The last place Germany should seek salvation is in its elites…
From Sign and Sight:
Two books have shaped German debate this autumn. Thilo Sarrazin’s book “Deutschland schafft sich ab” (Germany is abolishing itself) and “Das Amt und die Vergangenheit” (The Foreign Ministry and the past). On first appearances they would seem to have little in common, other than they are both published by Random House. Actually, though, these books are intricately bound up with one another, two souls in the breast of the politically-minded Bildungsburger or member of the German educated classes.
Former Foreign Ministers Joschka Fischerand Frank-Walter Steinmeierboth recently alluded to this connection. At the presentation of the report on the Foreign Ministry during the Third Reich by an independent historian commission, they talked to a packed auditorium in Berlin about its involvement in the Nazi killing machine. Independently of one another Steinmeier and Fischer gave speeches in which they compared “The Ministry” with Thilo Sarrazin’s bestseller. Fischer reminded his audience that it was in the Foreign Ministry that he been confronted with a “parallel society”. On a similar note, Steinmeier said that anyone who wanted to learn how Germany is abolishing itself should read “The Ministry”.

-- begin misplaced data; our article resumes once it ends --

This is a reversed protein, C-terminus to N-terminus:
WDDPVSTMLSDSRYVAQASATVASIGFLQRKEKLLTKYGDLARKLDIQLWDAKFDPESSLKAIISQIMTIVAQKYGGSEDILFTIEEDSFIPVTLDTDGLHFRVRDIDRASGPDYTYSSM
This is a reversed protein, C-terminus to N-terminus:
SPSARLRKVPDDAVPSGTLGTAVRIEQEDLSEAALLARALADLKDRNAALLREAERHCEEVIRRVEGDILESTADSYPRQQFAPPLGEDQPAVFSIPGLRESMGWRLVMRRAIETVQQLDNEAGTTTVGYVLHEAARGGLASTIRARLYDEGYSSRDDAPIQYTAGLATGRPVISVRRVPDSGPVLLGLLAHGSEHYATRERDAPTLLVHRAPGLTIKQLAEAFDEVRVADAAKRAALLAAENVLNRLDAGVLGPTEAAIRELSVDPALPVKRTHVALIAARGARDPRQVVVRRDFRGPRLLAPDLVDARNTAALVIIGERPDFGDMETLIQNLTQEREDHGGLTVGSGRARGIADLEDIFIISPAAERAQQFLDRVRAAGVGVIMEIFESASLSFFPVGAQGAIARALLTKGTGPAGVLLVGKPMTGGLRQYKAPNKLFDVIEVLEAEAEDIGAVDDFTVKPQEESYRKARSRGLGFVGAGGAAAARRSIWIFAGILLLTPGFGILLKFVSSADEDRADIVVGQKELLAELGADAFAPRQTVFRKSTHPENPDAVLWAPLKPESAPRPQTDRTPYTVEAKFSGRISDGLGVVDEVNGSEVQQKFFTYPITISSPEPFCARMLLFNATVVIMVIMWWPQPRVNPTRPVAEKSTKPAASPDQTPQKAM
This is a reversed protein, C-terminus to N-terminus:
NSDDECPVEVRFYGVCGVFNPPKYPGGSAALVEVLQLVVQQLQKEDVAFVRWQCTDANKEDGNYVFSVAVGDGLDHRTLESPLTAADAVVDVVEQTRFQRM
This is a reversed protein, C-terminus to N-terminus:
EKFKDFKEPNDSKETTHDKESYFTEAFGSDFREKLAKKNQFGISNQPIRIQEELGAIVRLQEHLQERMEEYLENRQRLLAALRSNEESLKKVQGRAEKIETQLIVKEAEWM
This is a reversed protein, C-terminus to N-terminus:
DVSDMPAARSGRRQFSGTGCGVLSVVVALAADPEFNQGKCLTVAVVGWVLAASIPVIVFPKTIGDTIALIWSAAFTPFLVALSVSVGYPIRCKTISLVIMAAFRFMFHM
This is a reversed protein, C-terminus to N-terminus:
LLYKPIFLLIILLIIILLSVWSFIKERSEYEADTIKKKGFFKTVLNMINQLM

Indeed the report reveals the near total failure of a highly educated, extremely cultivated, privileged class which regarded itself as the embodiment of German Leitkultur or guiding national culture. The memory of this failure has impact all the more devastating because it surfaces just as another book is breaking all sales records by arguing that Germany is abolishing itself because that same elite is not having children and all the wrong people are. The wrong people being the unproductive, uneducated and uncultivated welfare recipients and immigrants who are reproducing with disproportionate regularity and with money from the state. And the blame goes to the multicultural and anti-elitist policies that the Red-Green coalition made Germany’s national interest on entering office in 1998.